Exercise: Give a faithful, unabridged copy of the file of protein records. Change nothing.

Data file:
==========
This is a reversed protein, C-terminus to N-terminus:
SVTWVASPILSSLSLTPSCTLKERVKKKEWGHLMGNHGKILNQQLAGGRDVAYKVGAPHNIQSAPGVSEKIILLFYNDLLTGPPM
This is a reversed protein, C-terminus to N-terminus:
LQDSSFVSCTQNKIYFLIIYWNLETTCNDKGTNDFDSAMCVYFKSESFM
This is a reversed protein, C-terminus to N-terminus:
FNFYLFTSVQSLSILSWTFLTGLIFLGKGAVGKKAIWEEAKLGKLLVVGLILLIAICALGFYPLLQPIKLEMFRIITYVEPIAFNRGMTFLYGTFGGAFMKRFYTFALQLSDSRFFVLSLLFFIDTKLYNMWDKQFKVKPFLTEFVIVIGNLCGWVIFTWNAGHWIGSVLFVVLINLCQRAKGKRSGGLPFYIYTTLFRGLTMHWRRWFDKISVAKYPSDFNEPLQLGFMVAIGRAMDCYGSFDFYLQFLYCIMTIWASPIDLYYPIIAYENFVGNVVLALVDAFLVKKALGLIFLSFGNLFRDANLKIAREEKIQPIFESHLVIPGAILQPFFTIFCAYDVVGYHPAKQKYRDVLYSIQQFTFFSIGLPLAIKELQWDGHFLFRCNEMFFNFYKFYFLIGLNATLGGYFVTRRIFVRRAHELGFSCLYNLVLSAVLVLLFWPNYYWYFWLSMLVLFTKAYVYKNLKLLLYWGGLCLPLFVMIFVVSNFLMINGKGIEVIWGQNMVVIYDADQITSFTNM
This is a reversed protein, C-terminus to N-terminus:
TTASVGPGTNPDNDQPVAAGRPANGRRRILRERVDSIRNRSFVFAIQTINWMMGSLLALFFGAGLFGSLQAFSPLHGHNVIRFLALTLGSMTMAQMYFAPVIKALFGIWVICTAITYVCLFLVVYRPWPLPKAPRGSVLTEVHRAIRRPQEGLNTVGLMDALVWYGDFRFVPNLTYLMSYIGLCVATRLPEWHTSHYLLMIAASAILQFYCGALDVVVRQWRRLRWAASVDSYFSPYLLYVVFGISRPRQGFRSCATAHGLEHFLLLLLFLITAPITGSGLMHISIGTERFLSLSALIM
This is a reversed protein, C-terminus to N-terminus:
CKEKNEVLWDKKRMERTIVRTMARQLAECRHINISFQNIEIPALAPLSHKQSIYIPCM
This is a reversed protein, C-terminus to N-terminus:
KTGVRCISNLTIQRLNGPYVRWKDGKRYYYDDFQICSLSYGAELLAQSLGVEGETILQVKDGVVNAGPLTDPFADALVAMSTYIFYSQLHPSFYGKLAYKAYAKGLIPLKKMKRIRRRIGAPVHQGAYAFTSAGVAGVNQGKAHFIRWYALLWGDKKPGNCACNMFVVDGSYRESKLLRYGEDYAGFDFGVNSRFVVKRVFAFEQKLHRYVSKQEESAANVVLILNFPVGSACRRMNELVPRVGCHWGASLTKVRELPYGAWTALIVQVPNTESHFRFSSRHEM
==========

This is a reversed protein, C-terminus to N-terminus:
SVTWVASPILSSLSLTPSCTLKERVKKKEWGHLMGNHGKILNQQLAGGRDVAYKVGAPHNIQSAPGVSEKIILLFYNDLLTGPPM
This is a reversed protein, C-terminus to N-terminus:
LQDSSFVSCTQNKIYFLIIYWNLETTCNDKGTNDFDSAMCVYFKSESFM
This is a reversed protein, C-terminus to N-terminus:
FNFYLFTSVQSLSILSWTFLTGLIFLGKGAVGKKAIWEEAKLGKLLVVGLILLIAICALGFYPLLQPIKLEMFRIITYVEPIAFNRGMTFLYGTFGGAFMKRFYTFALQLSDSRFFVLSLLFFIDTKLYNMWDKQFKVKPFLTEFVIVIGNLCGWVIFTWNAGHWIGSVLFVVLINLCQRAKGKRSGGLPFYIYTTLFRGLTMHWRRWFDKISVAKYPSDFNEPLQLGFMVAIGRAMDCYGSFDFYLQFLYCIMTIWASPIDLYYPIIAYENFVGNVVLALVDAFLVKKALGLIFLSFGNLFRDANLKIAREEKIQPIFESHLVIPGAILQPFFTIFCAYDVVGYHPAKQKYRDVLYSIQQFTFFSIGLPLAIKELQWDGHFLFRCNEMFFNFYKFYFLIGLNATLGGYFVTRRIFVRRAHELGFSCLYNLVLSAVLVLLFWPNYYWYFWLSMLVLFTKAYVYKNLKLLLYWGGLCLPLFVMIFVVSNFLMINGKGIEVIWGQNMVVIYDADQITSFTNM
This is a reversed protein, C-terminus to N-terminus:
TTASVGPGTNPDNDQPVAAGRPANGRRRILRERVDSIRNRSFVFAIQTINWMMGSLLALFFGAGLFGSLQAFSPLHGHNVIRFLALTLGSMTMAQMYFAPVIKALFGIWVICTAITYVCLFLVVYRPWPLPKAPRGSVLTEVHRAIRRPQEGLNTVGLMDALVWYGDFRFVPNLTYLMSYIGLCVATRLPEWHTSHYLLMIAASAILQFYCGALDVVVRQWRRLRWAASVDSYFSPYLLYVVFGISRPRQGFRSCATAHGLEHFLLLLLFLITAPITGSGLMHISIGTERFLSLSALIM
This is a reversed protein, C-terminus to N-terminus:
CKEKNEVLWDKKRMERTIVRTMARQLAECRHINISFQNIEIPALAPLSHKQSIYIPCM
This is a reversed protein, C-terminus to N-terminus:
KTGVRCISNLTIQRLNGPYVRWKDGKRYYYDDFQICSLSYGAELLAQSLGVEGETILQVKDGVVNAGPLTDPFADALVAMSTYIFYSQLHPSFYGKLAYKAYAKGLIPLKKMKRIRRRIGAPVHQGAYAFTSAGVAGVNQGKAHFIRWYALLWGDKKPGNCACNMFVVDGSYRESKLLRYGEDYAGFDFGVNSRFVVKRVFAFEQKLHRYVSKQEESAANVVLILNFPVGSACRRMNELVPRVGCHWGASLTKVRELPYGAWTALIVQVPNTESHFRFSSRHEM